I’ve recently been checking out the Facebook API and doing some experiments with the Facebook ActionScript API. It’s relatively straightforward to use, but as I’ve found with other Adobe products, is a little lacking in documentation. Using full screen mode is one of those things. If you do a Google search for it, a lot of results talk about how it isn’t possible, but I’ve sorted it out, and here’s what I did to get it working.

First off, you’ll notice on the Adobe documentation that full screen mode is supported only if you’re using Iframe content and not FBML. This is the only place I found where it is indicated that it IS in fact supported. I couldn’t find any example code on the subject.
Secondly, I went through the Adobe tutorials for Creating a Facebook app and then Deploying your Facebook app. Jeanette’s coding style makes me crazy, but the examples are easy to work through.
After the tutorials, you’re 95% of the way there. We have to make two changes, the first is to add support to your Flex app to switch to full screen mode, and the second is to change your canvas page to enable full screen mode.
Changes to your Flex App
You’ll need to add the ability to switch into full screen mode. This is very simple, and is documented pretty well here. What I did was add a button with a handler that set the stage display state:
ActionScript code
private function toggleFullScreen():void
switch (this.stage.displayState)
case StageDisplayState.FULL_SCREEN:
this.stage.displayState = StageDisplayState.NORMAL;
this.stage.displayState = StageDisplayState.FULL_SCREEN;
catch (err:SecurityError)
// ignore

mxml code

<mx:LinkButton x=”534″ y=”4″ label=”FullScreen” click=”toggleFullScreen()”/>

Changes to index.htm
This was the part I found a little tricky. My HTML/JavaScript skills are a little lacking, so I had to do a bit of reading to sort this out.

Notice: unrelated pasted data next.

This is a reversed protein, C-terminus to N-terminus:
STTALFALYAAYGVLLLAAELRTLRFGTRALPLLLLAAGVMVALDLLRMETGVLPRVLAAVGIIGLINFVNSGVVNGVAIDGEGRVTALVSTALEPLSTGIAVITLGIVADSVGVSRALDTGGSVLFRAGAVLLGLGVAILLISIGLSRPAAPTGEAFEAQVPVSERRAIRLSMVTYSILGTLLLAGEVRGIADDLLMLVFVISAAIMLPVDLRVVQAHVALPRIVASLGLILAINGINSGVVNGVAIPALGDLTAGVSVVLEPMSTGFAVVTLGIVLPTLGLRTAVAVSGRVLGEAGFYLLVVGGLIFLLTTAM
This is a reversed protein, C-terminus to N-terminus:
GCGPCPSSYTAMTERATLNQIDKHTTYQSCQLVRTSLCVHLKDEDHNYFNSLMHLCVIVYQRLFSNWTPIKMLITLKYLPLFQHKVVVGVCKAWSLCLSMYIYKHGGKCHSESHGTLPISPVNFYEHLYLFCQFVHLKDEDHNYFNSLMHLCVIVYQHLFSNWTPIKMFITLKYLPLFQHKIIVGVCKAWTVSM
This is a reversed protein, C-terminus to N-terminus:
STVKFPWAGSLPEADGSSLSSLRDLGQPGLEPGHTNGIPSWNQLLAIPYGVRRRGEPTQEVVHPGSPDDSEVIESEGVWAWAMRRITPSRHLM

The index.htm you end up with at the end of the Adobe tutorial allows you to debug your app AND deploy it to Facebook using the same html. This is useful compared to the default html Flex Builder generates, which always opens a second web page to allow the user to log in. This is all good, except the index.htm you end up with uses swfobject.embedSWF instead of the Adobe generated <object> and <embed> and tags people are probably used to. Enabling full screen mode in the Adobe default html template is documented here.
To enable it using swfobject.embedSWF, you have to pass it as an argument to the javascript function. It seems obvious at first, the you’d just set flashVars.enableFullScreen to “true” and be done, but that doesn’t work. The enableFullScreen flag is set in the params argument, not the flashvars argument. So what you started with:

swfobject.embedSWF(“helloUser.swf“, “flashContent“, “100%”, “100%”, “9.0.0″, “expressInstall.swf“, flashVars);
Ends up being:
var params = {};
params.allowfullscreen = “true”;
swfobject.embedSWF(“helloUser.swf”, “flashContent”, “100%”, “100%”, “9.0.0″, “expressInstall.swf”, flashVars, params, false);

That’s the key really. I fought with the parameters a bit before figuring out that I was setting enableFullScreen in the wrong place. I makes sense after looking through the swfobject documentation and comparing it to the index.template.html, but it’s not obvious to folk like me who sometimes struggle a bit with HTML and JavaScript.
Now when you run your app in debug mode or on Facebook, it should switch into full screen mode when you toggle it, rather than doing nothing (as I was having it to for quite a while).

Character Builder 1.3 known issues

Sunday, September 27th, 2009

I’ve gotten a few emails through my issue submission from in the Character Builder, and I thought I’d jot down the current list to keep track of things. I’m not sure when I’ll get to fixing things, but I’ll be sure to post when I do (and the builder will be updated as well). What I’ve got so far are the following problems:

  • Druids begin with three at-will attack powers, but this is not reflected in the builder. For now, you’ll have to put them on your Character Sheet manually.
  • Armor Proficiency (Plate) is missing.
  • Potent Challenge is missing.
  • When manually entering ability scores, you are not given the ability to add stat points if you level up. I may leave this as is, since manual entry was originally intended to be 100% manual.
  • Stats on the final character sheet (PDF) may be incorrect. Make sure you double-check them.
  • On the PDF, it appears that only the 1/2 lvl value is factored into ATT BONUS in the Attack Workspace.
Feel free to post additional issues in the comments section here.

D&D Character Builder Update (1.3)